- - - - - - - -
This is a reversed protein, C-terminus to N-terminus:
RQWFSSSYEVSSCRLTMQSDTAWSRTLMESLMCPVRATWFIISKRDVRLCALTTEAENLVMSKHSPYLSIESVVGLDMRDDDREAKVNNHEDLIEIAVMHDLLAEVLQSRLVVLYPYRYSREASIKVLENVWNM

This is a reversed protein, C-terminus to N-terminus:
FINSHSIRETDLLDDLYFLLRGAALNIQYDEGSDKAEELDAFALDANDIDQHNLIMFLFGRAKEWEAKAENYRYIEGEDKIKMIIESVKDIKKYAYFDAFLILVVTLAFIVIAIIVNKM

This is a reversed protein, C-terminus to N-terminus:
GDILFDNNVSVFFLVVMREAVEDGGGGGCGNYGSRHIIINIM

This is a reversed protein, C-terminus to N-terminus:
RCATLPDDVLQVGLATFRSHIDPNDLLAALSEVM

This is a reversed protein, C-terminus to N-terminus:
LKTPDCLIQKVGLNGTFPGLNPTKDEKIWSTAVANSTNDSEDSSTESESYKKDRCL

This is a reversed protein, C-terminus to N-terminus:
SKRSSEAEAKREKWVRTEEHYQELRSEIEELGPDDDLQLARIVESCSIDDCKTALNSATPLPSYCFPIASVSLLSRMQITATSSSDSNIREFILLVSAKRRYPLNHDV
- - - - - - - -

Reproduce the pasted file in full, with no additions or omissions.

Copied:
This is a reversed protein, C-terminus to N-terminus:
RQWFSSSYEVSSCRLTMQSDTAWSRTLMESLMCPVRATWFIISKRDVRLCALTTEAENLVMSKHSPYLSIESVVGLDMRDDDREAKVNNHEDLIEIAVMHDLLAEVLQSRLVVLYPYRYSREASIKVLENVWNM

This is a reversed protein, C-terminus to N-terminus:
FINSHSIRETDLLDDLYFLLRGAALNIQYDEGSDKAEELDAFALDANDIDQHNLIMFLFGRAKEWEAKAENYRYIEGEDKIKMIIESVKDIKKYAYFDAFLILVVTLAFIVIAIIVNKM

This is a reversed protein, C-terminus to N-terminus:
GDILFDNNVSVFFLVVMREAVEDGGGGGCGNYGSRHIIINIM

This is a reversed protein, C-terminus to N-terminus:
RCATLPDDVLQVGLATFRSHIDPNDLLAALSEVM

This is a reversed protein, C-terminus to N-terminus:
LKTPDCLIQKVGLNGTFPGLNPTKDEKIWSTAVANSTNDSEDSSTESESYKKDRCL

This is a reversed protein, C-terminus to N-terminus:
SKRSSEAEAKREKWVRTEEHYQELRSEIEELGPDDDLQLARIVESCSIDDCKTALNSATPLPSYCFPIASVSLLSRMQITATSSSDSNIREFILLVSAKRRYPLNHDV